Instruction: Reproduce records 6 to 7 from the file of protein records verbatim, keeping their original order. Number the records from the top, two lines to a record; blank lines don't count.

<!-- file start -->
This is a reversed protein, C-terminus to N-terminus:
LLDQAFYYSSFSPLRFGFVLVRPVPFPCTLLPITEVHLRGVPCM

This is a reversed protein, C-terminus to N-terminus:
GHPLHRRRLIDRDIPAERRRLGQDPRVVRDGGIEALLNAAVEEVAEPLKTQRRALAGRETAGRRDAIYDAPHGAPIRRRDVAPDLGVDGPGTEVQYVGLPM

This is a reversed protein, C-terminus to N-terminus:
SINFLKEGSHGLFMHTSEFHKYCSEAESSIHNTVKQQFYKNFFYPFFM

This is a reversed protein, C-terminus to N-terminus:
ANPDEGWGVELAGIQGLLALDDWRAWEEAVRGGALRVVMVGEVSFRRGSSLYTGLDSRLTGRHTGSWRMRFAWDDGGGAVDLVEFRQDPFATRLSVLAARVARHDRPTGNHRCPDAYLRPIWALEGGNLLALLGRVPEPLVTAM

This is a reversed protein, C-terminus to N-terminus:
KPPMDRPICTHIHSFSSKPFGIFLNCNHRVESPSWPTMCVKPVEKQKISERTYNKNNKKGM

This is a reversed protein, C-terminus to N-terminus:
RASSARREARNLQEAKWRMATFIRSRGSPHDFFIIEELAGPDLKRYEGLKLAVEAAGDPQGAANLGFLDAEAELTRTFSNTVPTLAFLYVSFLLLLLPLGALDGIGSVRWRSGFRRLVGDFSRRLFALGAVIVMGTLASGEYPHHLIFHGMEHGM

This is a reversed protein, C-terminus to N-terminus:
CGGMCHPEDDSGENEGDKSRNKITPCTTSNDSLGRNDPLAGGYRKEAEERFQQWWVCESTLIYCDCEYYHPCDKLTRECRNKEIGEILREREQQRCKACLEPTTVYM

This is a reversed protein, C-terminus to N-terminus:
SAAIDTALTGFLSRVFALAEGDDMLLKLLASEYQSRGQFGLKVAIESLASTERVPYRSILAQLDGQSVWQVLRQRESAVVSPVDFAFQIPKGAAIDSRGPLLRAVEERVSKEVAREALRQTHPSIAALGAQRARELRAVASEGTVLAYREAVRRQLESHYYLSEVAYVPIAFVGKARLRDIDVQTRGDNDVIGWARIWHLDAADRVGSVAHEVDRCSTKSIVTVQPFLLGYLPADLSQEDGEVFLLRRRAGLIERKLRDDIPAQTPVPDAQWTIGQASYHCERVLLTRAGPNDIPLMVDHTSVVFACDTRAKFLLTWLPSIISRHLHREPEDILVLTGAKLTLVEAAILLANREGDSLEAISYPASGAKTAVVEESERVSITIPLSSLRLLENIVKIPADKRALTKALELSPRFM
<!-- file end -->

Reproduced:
This is a reversed protein, C-terminus to N-terminus:
RASSARREARNLQEAKWRMATFIRSRGSPHDFFIIEELAGPDLKRYEGLKLAVEAAGDPQGAANLGFLDAEAELTRTFSNTVPTLAFLYVSFLLLLLPLGALDGIGSVRWRSGFRRLVGDFSRRLFALGAVIVMGTLASGEYPHHLIFHGMEHGM

This is a reversed protein, C-terminus to N-terminus:
CGGMCHPEDDSGENEGDKSRNKITPCTTSNDSLGRNDPLAGGYRKEAEERFQQWWVCESTLIYCDCEYYHPCDKLTRECRNKEIGEILREREQQRCKACLEPTTVYM